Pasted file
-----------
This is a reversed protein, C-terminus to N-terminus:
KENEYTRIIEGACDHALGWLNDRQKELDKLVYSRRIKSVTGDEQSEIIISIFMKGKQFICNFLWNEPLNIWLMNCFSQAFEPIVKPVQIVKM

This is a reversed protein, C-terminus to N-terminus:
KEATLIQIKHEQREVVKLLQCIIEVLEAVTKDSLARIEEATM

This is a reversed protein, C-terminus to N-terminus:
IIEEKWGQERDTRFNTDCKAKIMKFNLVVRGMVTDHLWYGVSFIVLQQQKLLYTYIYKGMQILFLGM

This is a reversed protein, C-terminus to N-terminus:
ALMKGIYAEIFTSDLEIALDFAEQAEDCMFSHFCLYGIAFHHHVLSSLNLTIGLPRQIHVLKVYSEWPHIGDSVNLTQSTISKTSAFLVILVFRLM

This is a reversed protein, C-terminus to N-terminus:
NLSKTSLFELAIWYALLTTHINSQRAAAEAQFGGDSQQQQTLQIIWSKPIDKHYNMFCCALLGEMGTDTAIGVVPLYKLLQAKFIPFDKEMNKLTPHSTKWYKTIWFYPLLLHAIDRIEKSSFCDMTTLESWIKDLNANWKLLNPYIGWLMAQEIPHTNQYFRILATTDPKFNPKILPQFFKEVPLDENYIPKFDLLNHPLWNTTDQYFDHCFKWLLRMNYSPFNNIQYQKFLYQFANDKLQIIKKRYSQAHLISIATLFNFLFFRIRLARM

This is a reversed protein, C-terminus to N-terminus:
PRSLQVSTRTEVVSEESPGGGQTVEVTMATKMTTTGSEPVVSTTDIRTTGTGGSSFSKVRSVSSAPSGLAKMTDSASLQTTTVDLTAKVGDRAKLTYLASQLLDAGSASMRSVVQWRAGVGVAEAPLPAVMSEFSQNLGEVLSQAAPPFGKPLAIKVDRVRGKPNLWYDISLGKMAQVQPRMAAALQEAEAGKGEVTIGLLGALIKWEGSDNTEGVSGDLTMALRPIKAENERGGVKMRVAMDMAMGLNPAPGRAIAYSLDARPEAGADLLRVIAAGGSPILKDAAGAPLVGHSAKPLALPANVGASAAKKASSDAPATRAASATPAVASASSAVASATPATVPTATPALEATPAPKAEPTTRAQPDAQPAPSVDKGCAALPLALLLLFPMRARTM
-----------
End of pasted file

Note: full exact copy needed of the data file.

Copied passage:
This is a reversed protein, C-terminus to N-terminus:
KENEYTRIIEGACDHALGWLNDRQKELDKLVYSRRIKSVTGDEQSEIIISIFMKGKQFICNFLWNEPLNIWLMNCFSQAFEPIVKPVQIVKM

This is a reversed protein, C-terminus to N-terminus:
KEATLIQIKHEQREVVKLLQCIIEVLEAVTKDSLARIEEATM

This is a reversed protein, C-terminus to N-terminus:
IIEEKWGQERDTRFNTDCKAKIMKFNLVVRGMVTDHLWYGVSFIVLQQQKLLYTYIYKGMQILFLGM

This is a reversed protein, C-terminus to N-terminus:
ALMKGIYAEIFTSDLEIALDFAEQAEDCMFSHFCLYGIAFHHHVLSSLNLTIGLPRQIHVLKVYSEWPHIGDSVNLTQSTISKTSAFLVILVFRLM

This is a reversed protein, C-terminus to N-terminus:
NLSKTSLFELAIWYALLTTHINSQRAAAEAQFGGDSQQQQTLQIIWSKPIDKHYNMFCCALLGEMGTDTAIGVVPLYKLLQAKFIPFDKEMNKLTPHSTKWYKTIWFYPLLLHAIDRIEKSSFCDMTTLESWIKDLNANWKLLNPYIGWLMAQEIPHTNQYFRILATTDPKFNPKILPQFFKEVPLDENYIPKFDLLNHPLWNTTDQYFDHCFKWLLRMNYSPFNNIQYQKFLYQFANDKLQIIKKRYSQAHLISIATLFNFLFFRIRLARM

This is a reversed protein, C-terminus to N-terminus:
PRSLQVSTRTEVVSEESPGGGQTVEVTMATKMTTTGSEPVVSTTDIRTTGTGGSSFSKVRSVSSAPSGLAKMTDSASLQTTTVDLTAKVGDRAKLTYLASQLLDAGSASMRSVVQWRAGVGVAEAPLPAVMSEFSQNLGEVLSQAAPPFGKPLAIKVDRVRGKPNLWYDISLGKMAQVQPRMAAALQEAEAGKGEVTIGLLGALIKWEGSDNTEGVSGDLTMALRPIKAENERGGVKMRVAMDMAMGLNPAPGRAIAYSLDARPEAGADLLRVIAAGGSPILKDAAGAPLVGHSAKPLALPANVGASAAKKASSDAPATRAASATPAVASASSAVASATPATVPTATPALEATPAPKAEPTTRAQPDAQPAPSVDKGCAALPLALLLLFPMRARTM